In Nigeria and most developing countries, snoring is generally considered to be harmless. Medical studies however suggest that it can be a sign of sleep apnea which occurs when the tongue falls back into the throat during sleep and blocks the airway. Untreated, sleep apnea can contribute to excessive daytime sleepiness as well as an increased risk from high blood pressure, heart attack, stroke, diabetes, obesity, erectal disfunction and driving accidents.
If you snore, wake gasping for air, or show other signs of a sleep disorder, you may need a sleep test. Request an appointment by calling our center at 01-2750789 to schedule a personal consultation with our doctors.
At SleepMedix, our team of dedicated sleep specialists are committed to helping you find the treatment option that works best for you. As with any medical condition, the decision to choose one option over another is highly personalized and should be discussed in-depth with your doctor.
- Polysomnogram (PSG)
- CPAP/BIPAP Therapy
- Additional Treatment Options
- Polysomnogram (PSG)
A polysomnograph (PSG) is a non-invasive and painless test to evaluate and monitor your sleep. It is designed to monitor your sleeping patterns and cycles from brainwaves, breathing patterns, snoring, heart activity and body movements throughout the night. The data is recorded and studied by our board certified sleep physician to accurately diagnose any sleep disorders.
Sleep apnea is a common sleep disorder that can be treated using a CPAP or BIPAP machine. A Continuous Positive Airway Pressure (CPAP) is a device to provide positive flow of air into the nasal passages so the patient’s airway stays open during sleep. These devices come with a number of different types of facial masks. These masks are connected to a machine that can sit on a patient’s nightstand.
A BI-level Positive Airway Pressure (BIPAP) is a device to help patients get more air into their lungs.
Multiple Sleep Latency Test (MSLT) is a diagnostic daytime test to diagnose narcolepsy. This test is also used to measure the degree of daytime sleepiness in a person. A MSLT is performed in the morning to ensure accurate results. This test has the patient take a number of naps during the testing period to measure brain waves, heart rate, muscle tone, and eye movement.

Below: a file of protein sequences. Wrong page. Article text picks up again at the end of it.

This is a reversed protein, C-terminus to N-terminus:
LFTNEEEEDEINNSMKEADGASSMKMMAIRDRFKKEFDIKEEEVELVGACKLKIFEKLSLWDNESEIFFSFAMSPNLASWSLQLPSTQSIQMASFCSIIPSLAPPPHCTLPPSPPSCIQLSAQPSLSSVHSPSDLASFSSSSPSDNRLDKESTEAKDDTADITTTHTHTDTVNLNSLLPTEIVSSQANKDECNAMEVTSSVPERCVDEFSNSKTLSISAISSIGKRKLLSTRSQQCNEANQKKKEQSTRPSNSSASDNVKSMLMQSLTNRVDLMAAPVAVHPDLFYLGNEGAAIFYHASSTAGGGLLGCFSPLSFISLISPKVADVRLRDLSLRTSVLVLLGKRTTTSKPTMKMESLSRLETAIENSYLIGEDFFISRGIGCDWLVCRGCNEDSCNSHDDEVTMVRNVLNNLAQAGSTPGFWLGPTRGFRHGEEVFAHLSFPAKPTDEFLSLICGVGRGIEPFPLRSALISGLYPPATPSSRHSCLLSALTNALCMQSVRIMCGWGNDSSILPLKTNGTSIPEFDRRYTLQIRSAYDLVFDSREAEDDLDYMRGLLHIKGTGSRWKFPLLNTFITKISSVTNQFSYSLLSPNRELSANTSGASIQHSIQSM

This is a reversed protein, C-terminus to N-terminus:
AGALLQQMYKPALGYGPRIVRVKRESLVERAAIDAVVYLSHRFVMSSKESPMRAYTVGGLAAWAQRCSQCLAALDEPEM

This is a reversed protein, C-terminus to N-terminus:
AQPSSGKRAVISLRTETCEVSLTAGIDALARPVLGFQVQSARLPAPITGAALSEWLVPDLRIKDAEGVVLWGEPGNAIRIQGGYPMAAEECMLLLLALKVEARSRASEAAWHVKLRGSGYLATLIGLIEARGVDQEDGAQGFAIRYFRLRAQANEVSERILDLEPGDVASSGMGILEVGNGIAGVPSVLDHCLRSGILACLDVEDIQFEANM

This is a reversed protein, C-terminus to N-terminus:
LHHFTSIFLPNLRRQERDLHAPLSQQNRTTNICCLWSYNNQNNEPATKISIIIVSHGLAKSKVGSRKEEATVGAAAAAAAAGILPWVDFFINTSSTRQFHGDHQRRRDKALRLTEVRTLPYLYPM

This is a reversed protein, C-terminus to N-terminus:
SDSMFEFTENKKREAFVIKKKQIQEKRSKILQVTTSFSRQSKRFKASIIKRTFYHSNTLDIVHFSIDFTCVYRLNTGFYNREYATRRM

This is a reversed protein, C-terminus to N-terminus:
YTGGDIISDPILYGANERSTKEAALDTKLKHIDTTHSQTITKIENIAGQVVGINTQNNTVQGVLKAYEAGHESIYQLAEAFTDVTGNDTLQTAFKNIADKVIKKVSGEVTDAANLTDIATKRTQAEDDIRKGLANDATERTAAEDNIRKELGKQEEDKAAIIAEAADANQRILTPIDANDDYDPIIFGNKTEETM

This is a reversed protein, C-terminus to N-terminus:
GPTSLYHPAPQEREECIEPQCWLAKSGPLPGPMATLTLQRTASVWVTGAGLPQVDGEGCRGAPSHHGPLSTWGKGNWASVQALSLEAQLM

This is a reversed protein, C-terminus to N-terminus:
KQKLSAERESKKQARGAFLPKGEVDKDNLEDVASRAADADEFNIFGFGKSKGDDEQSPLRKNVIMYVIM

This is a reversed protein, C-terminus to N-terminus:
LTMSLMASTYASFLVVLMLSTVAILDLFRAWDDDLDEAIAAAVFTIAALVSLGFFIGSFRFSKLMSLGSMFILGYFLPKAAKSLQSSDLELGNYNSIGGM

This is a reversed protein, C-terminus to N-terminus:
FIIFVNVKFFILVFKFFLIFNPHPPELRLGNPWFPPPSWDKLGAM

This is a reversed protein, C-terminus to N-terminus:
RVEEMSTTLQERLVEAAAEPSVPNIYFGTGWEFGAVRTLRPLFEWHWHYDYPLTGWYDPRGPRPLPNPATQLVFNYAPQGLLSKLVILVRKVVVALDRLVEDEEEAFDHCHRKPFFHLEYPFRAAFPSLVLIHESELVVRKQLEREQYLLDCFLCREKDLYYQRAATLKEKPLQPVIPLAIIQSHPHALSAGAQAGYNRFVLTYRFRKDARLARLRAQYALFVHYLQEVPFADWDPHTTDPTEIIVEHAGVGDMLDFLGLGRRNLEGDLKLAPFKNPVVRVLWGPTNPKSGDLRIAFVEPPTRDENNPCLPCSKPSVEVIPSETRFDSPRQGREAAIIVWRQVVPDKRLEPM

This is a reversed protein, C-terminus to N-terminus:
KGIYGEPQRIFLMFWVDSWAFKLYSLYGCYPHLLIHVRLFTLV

A Maintenance of Wakefulness Test is used to measure how awake a person is during the day. It is used to evaluate a person’s ability to stay alert and awake during quiet periods of time.
Dental devices and surgical Treatment Options
If you have tried CPAP and self-help tips and your sleep apnea persists, you may benefit from a dental device or surgical treatment.
Dental devices for sleep apnea
Most dental devices are acrylic and fit inside your mouth, much like an athletic mouth guard. Others fit around your head and chin to adjust the position of your lower jaw. Two common oral devices are the mandibular repositioning device and the tongue retaining device. These devices open your airway by bringing your lower jaw or your tongue forward during sleep.
Dental devices are only effective for mild to moderate sleep apnea. There are also a number of troubling side effects from using this type of treatment, including soreness, saliva build-up, nausea, and damage or permanent change in position of the jaw, teeth, and mouth. It is very important to get fitted by a dentist specializing in sleep apnea, and to see the dentist on a regular basis for any dental problems that may occur.
Surgery as treatment for sleep apnea
If you have exhausted other apnea treatment options, you may want to discuss surgical options with your doctor or sleep specialist. Surgery can increase the size of your airway, thus reducing your episodes of sleep apnea. The surgeon may remove tonsils, adenoids, or excess tissue at the back of the throat or inside the nose. Or, the surgeon may reconstruct the jaw to enlarge the upper airway. Surgery carries risks of complications and infections, and in some rare cases, symptoms can become worse after surgery.